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The liver is a detox champion and one of the most vital organs in our bodies, so let’s treat it right.

The liver is a super organ. Not only does it give our blood a regular detox, it also produces essential nutrients our body needs to function. And it’s the only human organ that can regenerate itself: a donated section of a liver will actually grow to almost its original size in the recipient. And the donor’s liver will grow to replace the part that was removed.

Needless to say, taking care of this special organ is important. People often relate liver disease to alcohol abuse or injection drug use, and while both of these unsafe practices can cause liver disease, other situations are also risky.

Shayla Steeves, regional director Atlantic Canada for the Canadian Liver Foundation, gives us the liver facts.

Q Why is the liver so important?
A The liver is the largest internal vital organ in the body and weighs in at more than one kilogram. It processes everything we eat, drink, breathe or rub on our skin. It performs about 500 functions that are vital to life: it cleanses the blood, regulates the supply of body fuel, manufactures many essential body proteins, regulates the balance of many hormones and regulates cholesterol.

Q Who gets liver disease?
A One in 10 Canadians is affected by a liver or biliary tract disease [a disease affecting the bile ducts, which run bile between the gall bladder and the small intestine for digestion]. People who suffer from liver disease can be of any age, from infancy to older adults. And there are more than 100 liver diseases.

Q What are the most common forms of liver disease?
A Fatty liver disease is the most common in Canada with 1.4 million people affected. Obesity is a leading cause of fatty liver. You can be a non-drinker and still get liver disease if you are overweight and lead a sedentary lifestyle. Fatty liver disease can result in cirrhosis of the liver and liver cancer. Viral hepatitis affects approximately 600,000 Canadians, and the most common forms are A, B and C.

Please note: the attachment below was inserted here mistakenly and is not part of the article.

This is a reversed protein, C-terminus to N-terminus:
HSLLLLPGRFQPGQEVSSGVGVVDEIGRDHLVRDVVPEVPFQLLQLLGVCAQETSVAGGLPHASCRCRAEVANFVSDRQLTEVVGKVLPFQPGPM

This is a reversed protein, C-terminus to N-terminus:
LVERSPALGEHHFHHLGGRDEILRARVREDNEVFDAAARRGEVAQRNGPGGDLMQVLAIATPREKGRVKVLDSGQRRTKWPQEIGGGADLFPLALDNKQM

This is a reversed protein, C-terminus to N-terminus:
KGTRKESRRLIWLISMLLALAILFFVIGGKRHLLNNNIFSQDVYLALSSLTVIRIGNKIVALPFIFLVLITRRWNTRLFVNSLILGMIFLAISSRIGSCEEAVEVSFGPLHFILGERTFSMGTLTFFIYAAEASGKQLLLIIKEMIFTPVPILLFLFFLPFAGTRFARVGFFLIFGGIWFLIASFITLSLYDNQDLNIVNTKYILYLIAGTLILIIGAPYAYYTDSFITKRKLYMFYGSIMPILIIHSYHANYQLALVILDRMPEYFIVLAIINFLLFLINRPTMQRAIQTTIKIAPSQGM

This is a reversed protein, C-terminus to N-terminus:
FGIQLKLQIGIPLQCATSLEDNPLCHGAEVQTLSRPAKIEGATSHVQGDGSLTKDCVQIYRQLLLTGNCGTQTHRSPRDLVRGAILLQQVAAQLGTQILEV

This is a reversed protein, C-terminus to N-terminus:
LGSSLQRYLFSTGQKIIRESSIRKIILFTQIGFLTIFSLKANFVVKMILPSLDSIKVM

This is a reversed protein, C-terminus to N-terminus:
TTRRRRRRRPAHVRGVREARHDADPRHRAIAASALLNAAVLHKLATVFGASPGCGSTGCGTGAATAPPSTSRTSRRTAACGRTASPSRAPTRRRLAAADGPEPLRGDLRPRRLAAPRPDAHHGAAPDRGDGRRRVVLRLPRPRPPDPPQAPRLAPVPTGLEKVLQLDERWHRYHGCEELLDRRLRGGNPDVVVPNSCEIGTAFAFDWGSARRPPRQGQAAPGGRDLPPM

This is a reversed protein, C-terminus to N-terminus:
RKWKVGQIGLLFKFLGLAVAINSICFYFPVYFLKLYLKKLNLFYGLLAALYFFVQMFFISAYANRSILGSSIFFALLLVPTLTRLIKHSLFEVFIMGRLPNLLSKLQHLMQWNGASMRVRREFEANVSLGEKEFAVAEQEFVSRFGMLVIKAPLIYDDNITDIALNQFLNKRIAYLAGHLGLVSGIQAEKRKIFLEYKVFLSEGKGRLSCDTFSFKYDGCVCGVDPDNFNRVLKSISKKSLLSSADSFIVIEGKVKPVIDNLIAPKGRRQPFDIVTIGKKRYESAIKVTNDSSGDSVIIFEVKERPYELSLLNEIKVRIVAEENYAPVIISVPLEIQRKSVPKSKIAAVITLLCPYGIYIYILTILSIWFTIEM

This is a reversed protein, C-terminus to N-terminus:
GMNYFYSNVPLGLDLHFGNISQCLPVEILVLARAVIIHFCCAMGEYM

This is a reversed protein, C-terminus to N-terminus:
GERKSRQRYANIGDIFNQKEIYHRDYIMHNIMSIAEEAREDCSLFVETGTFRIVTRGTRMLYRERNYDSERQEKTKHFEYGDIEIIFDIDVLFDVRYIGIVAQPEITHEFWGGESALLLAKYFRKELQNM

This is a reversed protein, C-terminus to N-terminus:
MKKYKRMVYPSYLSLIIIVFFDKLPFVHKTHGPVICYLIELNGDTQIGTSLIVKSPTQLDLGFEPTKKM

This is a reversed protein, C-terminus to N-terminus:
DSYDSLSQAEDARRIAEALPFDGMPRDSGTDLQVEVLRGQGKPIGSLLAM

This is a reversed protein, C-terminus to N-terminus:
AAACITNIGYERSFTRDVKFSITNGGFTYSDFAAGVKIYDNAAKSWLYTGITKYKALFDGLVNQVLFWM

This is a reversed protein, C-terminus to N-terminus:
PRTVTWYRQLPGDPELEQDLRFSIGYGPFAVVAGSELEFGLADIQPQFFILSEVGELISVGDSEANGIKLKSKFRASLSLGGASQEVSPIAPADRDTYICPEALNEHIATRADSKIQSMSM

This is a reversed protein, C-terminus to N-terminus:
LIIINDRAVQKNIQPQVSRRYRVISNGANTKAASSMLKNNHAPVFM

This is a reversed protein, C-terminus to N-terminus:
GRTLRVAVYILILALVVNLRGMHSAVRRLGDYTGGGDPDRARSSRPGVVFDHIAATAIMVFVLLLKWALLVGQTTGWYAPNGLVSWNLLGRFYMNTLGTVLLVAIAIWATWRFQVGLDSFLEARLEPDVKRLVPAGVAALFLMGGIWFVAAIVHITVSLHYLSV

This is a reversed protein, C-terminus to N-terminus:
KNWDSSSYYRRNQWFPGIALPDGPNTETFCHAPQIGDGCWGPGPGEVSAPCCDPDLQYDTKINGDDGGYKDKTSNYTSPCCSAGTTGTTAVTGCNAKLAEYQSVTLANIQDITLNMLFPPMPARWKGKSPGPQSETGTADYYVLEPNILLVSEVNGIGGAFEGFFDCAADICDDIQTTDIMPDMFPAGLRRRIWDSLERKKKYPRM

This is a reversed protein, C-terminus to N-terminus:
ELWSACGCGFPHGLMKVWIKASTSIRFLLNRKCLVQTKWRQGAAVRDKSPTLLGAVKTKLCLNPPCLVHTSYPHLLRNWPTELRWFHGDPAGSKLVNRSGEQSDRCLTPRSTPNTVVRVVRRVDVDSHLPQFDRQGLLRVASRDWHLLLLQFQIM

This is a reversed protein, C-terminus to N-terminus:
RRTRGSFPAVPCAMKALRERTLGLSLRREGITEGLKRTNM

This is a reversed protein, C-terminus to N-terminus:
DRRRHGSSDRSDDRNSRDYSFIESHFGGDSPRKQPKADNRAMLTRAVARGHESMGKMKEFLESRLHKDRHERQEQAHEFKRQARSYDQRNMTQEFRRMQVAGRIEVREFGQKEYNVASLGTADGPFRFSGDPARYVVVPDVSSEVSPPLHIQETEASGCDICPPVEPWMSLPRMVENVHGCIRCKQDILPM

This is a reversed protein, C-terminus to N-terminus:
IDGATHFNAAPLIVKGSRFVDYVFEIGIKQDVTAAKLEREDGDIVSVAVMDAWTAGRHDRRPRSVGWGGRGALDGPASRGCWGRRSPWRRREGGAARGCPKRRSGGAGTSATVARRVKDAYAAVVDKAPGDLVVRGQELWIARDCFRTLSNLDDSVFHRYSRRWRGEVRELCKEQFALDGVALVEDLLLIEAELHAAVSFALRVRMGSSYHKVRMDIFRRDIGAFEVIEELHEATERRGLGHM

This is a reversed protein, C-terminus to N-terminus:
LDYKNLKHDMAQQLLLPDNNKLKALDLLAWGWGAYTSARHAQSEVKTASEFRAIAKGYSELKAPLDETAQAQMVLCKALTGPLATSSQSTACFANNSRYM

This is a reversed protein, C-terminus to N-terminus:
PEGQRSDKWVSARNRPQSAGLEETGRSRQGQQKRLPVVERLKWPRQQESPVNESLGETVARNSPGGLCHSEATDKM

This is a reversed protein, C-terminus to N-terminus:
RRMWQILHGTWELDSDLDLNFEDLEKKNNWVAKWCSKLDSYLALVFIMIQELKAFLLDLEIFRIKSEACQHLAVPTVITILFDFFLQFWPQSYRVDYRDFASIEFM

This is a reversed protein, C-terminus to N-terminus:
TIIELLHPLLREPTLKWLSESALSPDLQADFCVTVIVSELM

Q How do you protect yourself against these diseases?
A We encourage people to get vaccinated for hepatitis A and B. People will get vaccinated if they’re travelling to a country with a high incidence of hepatitis A or B, but the virus can be contracted in Canada as well.

Hepatitis A is found in the stool of the infected person and is contracted through contaminated food or water.  Hand washing and clean food preparation both help prevent the spread of hepatitis A.

Hepatitis B is contracted through blood or body fluids or sexual contact with an infected person. Some practices that can lead to contracting the virus are getting a manicure or pedicure with instruments that haven’t been sterilized, sharing a razor, a toothbrush or getting a tattoo or piercing.

Q What are the symptoms of hepatitis?
A Symptoms of any form of hepatitis can include fatigue, nausea and vomiting, abdominal discomfort, jaundice [yellowing of the skin and eyes], dark urine, low grade fever and loss of appetite. Very often, there will be no symptoms, especially with hepatitis B and hepatitis C.

There’s no vaccination for hepatitis C, which is spread through blood-to-blood contact in similar ways to hepatitis B. It may have mild or no symptoms but can lead to cirrhosis [a permanent scarring of the liver tissue], liver failure or liver cancer.

Q How does alcohol affect the liver?
A If the liver is detoxifying alcohol continuously, its cells may be destroyed or altered, resulting in fat deposits, or fatty liver and, more seriously, inflammation or cirrhosis. Women who drink more than 10 drinks a week or more than two per day, and men who drink more than 15 drinks a week or more than three per day, increase their risk of liver disease.

Q Do detoxifying cleanses really work?
A As of today, no alternative therapy has been proven effective in treating liver disease. Most of these liver cleanses are not considered regular medicine and have not been tested in the same way as regular medicines.

Q What are the symptoms of liver cancer?
A Symptoms that often appear only in later stages of liver cancer are: weight loss, loss of appetite, abdominal pain, jaundice, fluid in the abdomen and itchy skin. Early detection of liver cancer is extremely important because small cancers that start in the liver are curable if detected early.Because the liver filters blood from all parts of the body, cancer cells from elsewhere can lodge in the liver and grow.

Q How can we help our livers?
A Reduce or eliminate drinking and smoking. Eat a well balanced diet and introduce exercise into your routine. Read food labels to avoid foods high in saturated fats, sugar and sodium. Get vaccinated for hepatitis A and B.

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